Theholi eve brought in more revelry, a huge bon-fire was lit few doorways down thestreet. The street folk gathered around the fire merrily dancing. As the couplelooked on in curiosity, there was a call from down below asking them to jointhe group. They looked at each other, Pattabi smiled his usual smiled andjumped up to go, egging her to join him, and she reluctantly accompanied himdown the stairs. The ‘Dhol’ started itsbeat just as they reached the cross road, as people jumped up in a burst ofdance. To her surprise the ladies joined in the dance too, a big taboo downsouth. One of the young ladies grabbed her hand and pulled her into the dancingcrowd. Too dazed to react she tried doing a few dance steps. The little dancingthat she knew was the ‘Bharatnatyam’ that she had learnt as a child. She would lookawkward indeed trying out those moves out here in this group. For a short while she managed swinging herhands in sync with the gorup, and when she found the men folk watching her, anxiety got the better of her as she brokeaway from the dancers and regained Pattabi’s side.
Thegame of ‘Holi’ elicits extreme reactions from people, on one hand are themajority who swear by the fun and frolic of anointing each other withcolours and chasing each other withwater in hand. The fervor & gaiety marking the high point of camaraderieand brotherhood, and has a deep symbolic effect on the participants who swearby it. On the other hand you have those who simply can’t make out what the fussis all about, the invasion of privacy, aversion to the touch, the inconvenienceof being drenched, the slight shiver of the cold water, make it hard toconvince them about the greatness of the festival.
Kuchalambalwas not part of the latter group, but the concept of ‘Holi’ was new and toomuch of a cultural shock for her, the initiation yet to happen.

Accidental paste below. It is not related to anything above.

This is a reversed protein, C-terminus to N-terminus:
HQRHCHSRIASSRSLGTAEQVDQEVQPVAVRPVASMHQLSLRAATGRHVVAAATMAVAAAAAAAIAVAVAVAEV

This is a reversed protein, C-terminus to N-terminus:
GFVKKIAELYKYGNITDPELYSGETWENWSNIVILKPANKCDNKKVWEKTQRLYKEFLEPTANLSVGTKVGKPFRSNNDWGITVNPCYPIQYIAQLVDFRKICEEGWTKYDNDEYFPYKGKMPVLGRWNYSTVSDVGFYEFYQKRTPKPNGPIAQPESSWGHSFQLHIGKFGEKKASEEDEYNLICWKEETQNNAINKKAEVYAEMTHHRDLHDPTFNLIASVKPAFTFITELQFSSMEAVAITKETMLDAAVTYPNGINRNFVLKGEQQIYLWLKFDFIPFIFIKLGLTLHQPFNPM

‘Holi’ dawned and what started off as a soberday, slowly burst forth in a mix of colors and noise of Dhol beats. Kuchalambalnot adequately forewarned, had her bath early in the morning as practice wouldhave it and got ready for her prayers. The children had begun their fun in thestreets and were heard shouting with joy, throwing colors and water at eachother. The couple watched stealthily from the floor above, at the rapidly increasingfervor on the streets. The elders had started gathering in the street below,applying colors and sandal paste on each other, it was not long before they rememberedthe Madrasi couple. Raamanji! went the call.”Come down, come join us”. Thecouple eyed each other. Fear writ large on her face. “You go”! She urgedPattabi, before they could decide what to do, the banging on the door started,a group had assembled outside the door, and was wanting to drag them out toplay colors. Pattabi opened the door and the group barged into the small room.Within seconds Pattabi was transformed into a unknown figure, all black andblue and red, his veshti and white shirt suddenly transformed into an artist’scanvas, ‘Holi hai’ cheered the crowd, as Kuchalambal cowered in the kitchenbeyond, a few ladies barged into the kitchen, and began the ceremonies on her.The myriad streaks of colours now adorned her fair face, as she helplesslytried to wipe away the grime from her face with her forearm, and hopelesslymanaged to rub in the colours into her arms too. Happy to have done thecustomary anointing, the crowd faded away again into the streets. The couple,although rattled by the experience, felt good to have participated, if onlysymbolically, if they regretted anything, it was the loss of one good pair ofdress which the colors had spoilt, and of course, the need to bathe again. Never again during their stay in Delhi wouldthey ever have their bath so early in the morning on a ‘Holi’. Never.